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Opposition pledges to restore Kashmir status in ‘Unite India March’ campaign

NEW DELHI (Reuters) – Indian opposition leader Rahul Gandhi pledged on Tuesday to restore the state of Jammu and Kashmir, as his party’s long march from Congress reached the Muslim-majority region that in 2019 lost its special autonomy.

Gandhi’s campaign, the Bharat Jodo Yatra, or Unite India March, ran from the far south of the country in Tamil Nadu to the mountainous north. He entered Kashmir territory last week.

The region lost its statehood when the Indian government revoked its special autonomous status on 5 August 2019 and split it into two territories governed by the federal government, promising security and reform.

The repeal was followed by a complete communications blackout, severe restrictions on freedom of movement, arrests of hundreds of local political leaders and dissolution of their assemblies.

“Jammu and Kashmir must become a state as soon as possible and its assembly must start functioning and the democratic system in the state must be vibrant again,” Gandhi told a news conference in Jammu.

He did not make a clear statement, however, on restoring the region’s autonomy, which was granted by Article 370 of the constitution that Prime Minister Narendra Modi’s Bharatiya Janata Party government had unilaterally scrapped.

Article 370 governed for seven decades India’s complex relationship with Jammu and Kashmir – part of the greater Kashmir region and since 1947 the object of international dispute following the division of the Indian subcontinent into Hindu-majority India and Muslim-majority Pakistan.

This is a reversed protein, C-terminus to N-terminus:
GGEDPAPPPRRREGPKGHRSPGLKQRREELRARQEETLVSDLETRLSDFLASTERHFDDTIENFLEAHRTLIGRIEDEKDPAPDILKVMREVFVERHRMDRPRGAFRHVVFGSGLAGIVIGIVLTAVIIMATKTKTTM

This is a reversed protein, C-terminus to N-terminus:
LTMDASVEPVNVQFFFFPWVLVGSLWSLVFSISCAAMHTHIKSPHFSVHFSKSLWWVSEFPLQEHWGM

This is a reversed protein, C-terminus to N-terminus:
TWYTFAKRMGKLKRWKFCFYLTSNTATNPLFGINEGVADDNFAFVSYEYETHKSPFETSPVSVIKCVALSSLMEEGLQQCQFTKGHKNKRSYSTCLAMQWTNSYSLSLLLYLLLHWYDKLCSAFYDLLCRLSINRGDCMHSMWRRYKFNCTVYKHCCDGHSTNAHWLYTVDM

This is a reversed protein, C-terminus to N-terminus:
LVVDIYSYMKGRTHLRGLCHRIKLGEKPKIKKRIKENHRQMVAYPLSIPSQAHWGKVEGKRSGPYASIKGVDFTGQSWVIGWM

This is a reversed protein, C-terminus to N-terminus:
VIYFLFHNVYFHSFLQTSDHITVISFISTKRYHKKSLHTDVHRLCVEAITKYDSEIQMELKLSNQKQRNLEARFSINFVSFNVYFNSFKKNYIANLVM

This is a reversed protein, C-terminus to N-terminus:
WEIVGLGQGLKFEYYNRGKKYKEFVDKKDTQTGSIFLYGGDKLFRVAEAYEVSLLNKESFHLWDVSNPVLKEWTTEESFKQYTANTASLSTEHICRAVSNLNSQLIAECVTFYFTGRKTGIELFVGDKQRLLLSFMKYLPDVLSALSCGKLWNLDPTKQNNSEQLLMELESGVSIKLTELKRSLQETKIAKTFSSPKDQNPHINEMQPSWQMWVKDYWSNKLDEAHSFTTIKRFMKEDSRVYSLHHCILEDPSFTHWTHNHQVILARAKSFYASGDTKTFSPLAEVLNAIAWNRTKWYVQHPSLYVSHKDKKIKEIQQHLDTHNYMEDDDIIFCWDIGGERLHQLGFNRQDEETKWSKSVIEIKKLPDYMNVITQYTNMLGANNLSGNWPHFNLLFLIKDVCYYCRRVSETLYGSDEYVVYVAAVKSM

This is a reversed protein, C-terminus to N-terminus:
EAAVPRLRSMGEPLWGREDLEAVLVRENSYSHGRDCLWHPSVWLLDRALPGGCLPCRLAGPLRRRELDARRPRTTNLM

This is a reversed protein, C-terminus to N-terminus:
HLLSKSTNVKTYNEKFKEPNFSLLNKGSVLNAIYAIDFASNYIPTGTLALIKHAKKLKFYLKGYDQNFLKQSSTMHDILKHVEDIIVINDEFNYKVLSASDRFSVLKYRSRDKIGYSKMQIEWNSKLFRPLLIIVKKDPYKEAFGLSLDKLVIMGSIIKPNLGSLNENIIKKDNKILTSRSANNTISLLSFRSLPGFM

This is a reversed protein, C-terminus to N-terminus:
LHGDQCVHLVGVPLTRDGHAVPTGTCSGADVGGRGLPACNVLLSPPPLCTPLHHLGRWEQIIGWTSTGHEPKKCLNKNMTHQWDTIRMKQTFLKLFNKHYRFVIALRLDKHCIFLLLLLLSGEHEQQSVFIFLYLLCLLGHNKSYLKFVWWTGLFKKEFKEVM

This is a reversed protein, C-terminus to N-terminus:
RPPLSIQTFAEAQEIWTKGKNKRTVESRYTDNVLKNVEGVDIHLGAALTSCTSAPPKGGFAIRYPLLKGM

Gandhi’s lack of clarity produced mixed reactions in Kashmir.

“Gandhi did not take a bold stand on restoring Article 370 … he is not saying that he would restore constitutional autonomy,” Altaf Hussain, an analyst and journalist from Kashmir’s main city Srinagar, told Arab News.

“Article 370 was a solemn agreement between India and the former king of Jammu and Kashmir. New Delhi promised to protect internal sovereignty and this was unilaterally withdrawn. There is anger in Kashmir.”

Gandhi’s long march will end when he arrives in Srinagar next week. The 52-year-old politician, whose family has been the face of Congress for decades, has covered some 3,300 km so far, walking with hundreds of others from his party, celebrities and members of civil society.

Congress hopes the crowds Gandhi is drawing will translate into votes in next year’s general election. The party, which has spearheaded India’s anti-colonial struggle, has been on the fringes of Indian politics since the rise of Modi’s nationalist BJP in 2014.

For Prof. Siddiq Wahid, Kashmiri historian and political commentator, the very fact that Gandhi arrived in Kashmir and spoke about restoring its state was already significant.

“After 5 August 2019, this is the first time that an Indian politician has shown the courage of conviction in the face of a government that has not consulted the Congress Party or its own parliament on an act that represents a constitutional contradiction,” he said. . Arab news.

“It is a cause for hope that at least the Congress Party is showing signs of being in a climate of dialogue with the people of former Jammu and Kashmir. Under the current circumstances, this is significant progress.”

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